23. 23. Market Mechanisms <ul><li>Lessons from CDM under Kyoto Protocol </li></ul><ul><ul><li>Large CER went to high-intensity carbon mitigation projects (HFCs) rather than those with high community benefit. </li></ul></ul><ul><ul><li>Lack of methodologies and incentives for high investments in projects with high developmental benefits. </li></ul></ul><ul><ul><li>Finances are uncertain: Demand driven, market determined carbon price </li></ul></ul><ul><ul><li>After all, markets are known not designed to benefit pubic good and poor. </li></ul></ul>Creating domestic demand for carbon sequestration is more important: Who pays for carbon in developing countries?
    24. 24. Issue II: Governing Finances <ul><li>Higher stakes now since even more funds are to be spent on adaptation </li></ul><ul><li>There would be greater role played by global institutions who may not fully understand the local priorities </li></ul><ul><li>Inadequate experience of implementing adaptation in a large scale (if we think that the current course of development is not contributing to adaptation). </li></ul><ul><ul><li>NAPAs are mostly project focused and not programmatic. </li></ul></ul><ul><ul><li>Additional capacity is also needed to accept funds. </li></ul></ul><ul><li>Successful adaptation regime may demand extensive monitoring leading to high transaction costs </li></ul>
    25. 25. What Does Governance Mean? <ul><li>Current situation: </li></ul><ul><ul><li>Fragmented institutional mechanisms </li></ul></ul><ul><ul><li>Project based initiatives and programs, often replicated across ministries and agencies </li></ul></ul><ul><ul><li>Monitoring has traditionally been limited to financial and infrastructure and least on human/social aspects </li></ul></ul><ul><ul><li>Accountability for effective implementation has not been well developed </li></ul></ul>UNFCCC/COP/MOP A Body on Adaptation National Governments National & Sectoral Development strategies /programs/policies Basis for allocation Basis for monitoring Basis for reporting Basis for incentives Basis for allocation Basis for monitoring Basis for reporting Basis for incentives Software Hardware Institutions AFB WB MDBs <ul><li>Institutional systems for fund allocation, implementation, monitoring, and reporting </li></ul><ul><li>Human resources </li></ul>Local Governments Action Platform Basis for allocation Basis for monitoring Basis for reporting Basis for incentives <ul><li>Institutional systems for implementation, monitoring, and reporting </li></ul><ul><li>Human resources </li></ul>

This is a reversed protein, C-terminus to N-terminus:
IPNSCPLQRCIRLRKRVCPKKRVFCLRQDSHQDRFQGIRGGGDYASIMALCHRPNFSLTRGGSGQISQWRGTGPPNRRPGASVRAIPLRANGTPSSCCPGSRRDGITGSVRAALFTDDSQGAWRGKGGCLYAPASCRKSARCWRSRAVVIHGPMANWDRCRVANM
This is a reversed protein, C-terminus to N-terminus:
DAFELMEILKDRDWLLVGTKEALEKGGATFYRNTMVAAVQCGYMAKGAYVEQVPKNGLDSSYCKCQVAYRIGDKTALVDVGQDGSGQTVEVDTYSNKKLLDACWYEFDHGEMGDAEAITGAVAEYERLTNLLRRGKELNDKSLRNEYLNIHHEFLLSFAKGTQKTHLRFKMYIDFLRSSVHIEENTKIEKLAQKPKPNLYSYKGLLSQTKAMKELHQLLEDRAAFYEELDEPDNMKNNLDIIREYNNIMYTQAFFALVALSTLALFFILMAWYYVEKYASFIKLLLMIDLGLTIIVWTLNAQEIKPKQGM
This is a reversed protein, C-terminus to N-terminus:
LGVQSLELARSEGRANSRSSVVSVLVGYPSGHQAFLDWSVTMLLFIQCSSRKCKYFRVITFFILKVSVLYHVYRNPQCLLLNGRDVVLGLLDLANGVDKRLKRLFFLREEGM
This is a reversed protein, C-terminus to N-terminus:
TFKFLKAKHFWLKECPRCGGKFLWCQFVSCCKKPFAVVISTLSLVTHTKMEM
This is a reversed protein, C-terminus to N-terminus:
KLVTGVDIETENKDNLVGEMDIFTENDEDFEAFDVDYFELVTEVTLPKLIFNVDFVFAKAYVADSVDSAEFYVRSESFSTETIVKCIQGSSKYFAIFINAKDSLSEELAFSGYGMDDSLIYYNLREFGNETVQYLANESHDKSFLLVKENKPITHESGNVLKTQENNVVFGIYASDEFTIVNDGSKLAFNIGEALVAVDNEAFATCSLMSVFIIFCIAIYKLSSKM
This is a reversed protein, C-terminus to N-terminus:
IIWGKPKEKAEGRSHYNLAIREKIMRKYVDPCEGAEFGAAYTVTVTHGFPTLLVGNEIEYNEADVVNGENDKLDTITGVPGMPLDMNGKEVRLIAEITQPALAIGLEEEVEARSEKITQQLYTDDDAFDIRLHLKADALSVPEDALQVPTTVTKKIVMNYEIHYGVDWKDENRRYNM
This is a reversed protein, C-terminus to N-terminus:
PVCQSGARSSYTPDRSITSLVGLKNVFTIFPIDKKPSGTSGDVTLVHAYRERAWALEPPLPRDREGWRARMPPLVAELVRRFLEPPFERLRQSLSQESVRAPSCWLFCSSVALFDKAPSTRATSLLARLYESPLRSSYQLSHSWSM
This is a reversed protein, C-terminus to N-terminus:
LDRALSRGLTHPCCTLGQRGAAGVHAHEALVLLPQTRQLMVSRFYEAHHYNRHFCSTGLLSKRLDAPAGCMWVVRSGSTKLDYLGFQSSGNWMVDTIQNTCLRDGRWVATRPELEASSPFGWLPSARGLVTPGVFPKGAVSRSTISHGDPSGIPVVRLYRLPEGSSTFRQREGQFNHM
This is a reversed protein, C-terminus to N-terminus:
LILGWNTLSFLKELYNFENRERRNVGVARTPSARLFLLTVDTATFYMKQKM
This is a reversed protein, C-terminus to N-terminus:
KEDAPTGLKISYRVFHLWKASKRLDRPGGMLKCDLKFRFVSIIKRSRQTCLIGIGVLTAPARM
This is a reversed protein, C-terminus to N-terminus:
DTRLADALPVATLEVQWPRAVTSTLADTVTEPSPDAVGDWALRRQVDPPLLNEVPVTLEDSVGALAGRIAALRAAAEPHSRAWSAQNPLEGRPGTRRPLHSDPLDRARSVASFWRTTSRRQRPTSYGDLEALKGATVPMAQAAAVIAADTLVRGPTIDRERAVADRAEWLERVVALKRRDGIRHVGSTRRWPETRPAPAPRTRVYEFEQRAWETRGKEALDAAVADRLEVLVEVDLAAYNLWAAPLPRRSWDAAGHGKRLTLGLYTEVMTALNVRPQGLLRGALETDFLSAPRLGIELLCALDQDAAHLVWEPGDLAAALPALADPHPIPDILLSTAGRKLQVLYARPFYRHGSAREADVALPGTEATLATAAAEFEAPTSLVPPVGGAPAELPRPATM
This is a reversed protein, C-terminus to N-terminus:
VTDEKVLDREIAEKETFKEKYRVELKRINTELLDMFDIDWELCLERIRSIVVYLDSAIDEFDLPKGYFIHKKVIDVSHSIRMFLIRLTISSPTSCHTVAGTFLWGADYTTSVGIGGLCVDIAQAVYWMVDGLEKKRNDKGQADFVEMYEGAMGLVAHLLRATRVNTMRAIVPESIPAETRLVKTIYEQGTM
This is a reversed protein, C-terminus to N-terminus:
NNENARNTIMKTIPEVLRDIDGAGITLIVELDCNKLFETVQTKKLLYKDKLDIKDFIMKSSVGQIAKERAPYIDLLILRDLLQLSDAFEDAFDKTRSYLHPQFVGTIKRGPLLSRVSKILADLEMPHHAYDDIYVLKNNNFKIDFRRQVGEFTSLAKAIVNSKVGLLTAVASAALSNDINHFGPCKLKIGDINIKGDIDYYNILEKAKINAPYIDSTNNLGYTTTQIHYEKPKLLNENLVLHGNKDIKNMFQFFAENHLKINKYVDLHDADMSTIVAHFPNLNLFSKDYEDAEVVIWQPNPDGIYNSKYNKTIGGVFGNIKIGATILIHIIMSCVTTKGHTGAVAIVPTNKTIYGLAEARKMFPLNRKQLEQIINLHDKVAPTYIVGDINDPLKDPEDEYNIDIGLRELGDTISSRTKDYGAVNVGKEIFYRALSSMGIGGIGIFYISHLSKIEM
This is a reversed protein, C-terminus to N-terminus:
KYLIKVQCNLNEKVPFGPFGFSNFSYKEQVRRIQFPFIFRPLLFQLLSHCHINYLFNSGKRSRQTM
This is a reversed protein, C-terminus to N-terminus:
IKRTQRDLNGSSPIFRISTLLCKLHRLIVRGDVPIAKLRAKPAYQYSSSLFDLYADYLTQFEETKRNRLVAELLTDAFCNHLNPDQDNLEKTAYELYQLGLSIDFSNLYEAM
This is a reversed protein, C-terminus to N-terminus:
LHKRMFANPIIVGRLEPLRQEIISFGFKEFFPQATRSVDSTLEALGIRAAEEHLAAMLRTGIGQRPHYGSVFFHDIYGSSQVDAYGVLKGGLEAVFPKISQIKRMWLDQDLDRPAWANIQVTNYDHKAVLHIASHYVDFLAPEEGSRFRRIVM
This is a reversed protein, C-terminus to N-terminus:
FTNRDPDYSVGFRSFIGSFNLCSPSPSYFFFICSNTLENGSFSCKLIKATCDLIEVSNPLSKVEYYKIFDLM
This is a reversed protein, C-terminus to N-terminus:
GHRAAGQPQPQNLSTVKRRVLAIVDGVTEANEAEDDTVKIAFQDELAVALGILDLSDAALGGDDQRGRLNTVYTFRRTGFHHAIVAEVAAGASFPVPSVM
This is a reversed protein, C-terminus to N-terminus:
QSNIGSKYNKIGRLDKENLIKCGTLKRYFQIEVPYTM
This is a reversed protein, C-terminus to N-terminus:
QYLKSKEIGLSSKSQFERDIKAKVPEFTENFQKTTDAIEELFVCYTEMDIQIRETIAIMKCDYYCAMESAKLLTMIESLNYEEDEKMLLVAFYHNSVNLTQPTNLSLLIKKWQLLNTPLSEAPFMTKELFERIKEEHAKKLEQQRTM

26. 26. Existence of operational development strategy: Quality of country’s public financial management systems: Quality of country’s public procurement systems: n=54; Source: Survey on monitoring Paris Declaration, 2008 Why Bother Governance? Past Experience: ODA
    27. 27. MRVs for Improving Governance <ul><li>Ability to measure adaptation progress </li></ul><ul><ul><li>Adaptation metrics toolkit? </li></ul></ul><ul><ul><li>Over emphasis may divert attention? </li></ul></ul><ul><ul><li>Extensive transaction costs: Monitoring and reporting </li></ul></ul><ul><li>Identifying adaptation benchmarks/ baseline year/targets </li></ul><ul><li>Country sovereignty issue </li></ul>
    28. 28. Perspectives on Adaptation Governance <ul><li>EU: </li></ul><ul><ul><li>Framework of Action on Adaptation (FAA) </li></ul></ul><ul><ul><li>Support to regional adaptation centers </li></ul></ul><ul><li>USA: </li></ul><ul><ul><li>More support to NAPAs </li></ul></ul><ul><li>New Zealand: </li></ul><ul><ul><li>Aid Conditionality </li></ul></ul><ul><li>France: </li></ul><ul><ul><li>Differentiate among SIDS </li></ul></ul><ul><li>Japan, EU, Australia, USA: </li></ul><ul><ul><li>Low importance on additional expert group on adaptation </li></ul></ul><ul><li>Bangladesh: </li></ul><ul><ul><li>NAPAs for all, framework with clear elements, Adaptation Centers at different levels </li></ul></ul><ul><li>G77/China: </li></ul><ul><ul><li>Oppose aid conditionality, CCAC, R egional Adaptation Network Centers </li></ul></ul><ul><li>Cook Islands and Jamaica: </li></ul><ul><ul><li>Adaptation Coordination Body (Jamaica: members from other bodies can participate) </li></ul></ul><ul><ul><li>Regional centers of excellence and learning institutions </li></ul></ul>Agreement on better governance, need for adaptation framework, centers etc but not yet on conditionality and MRV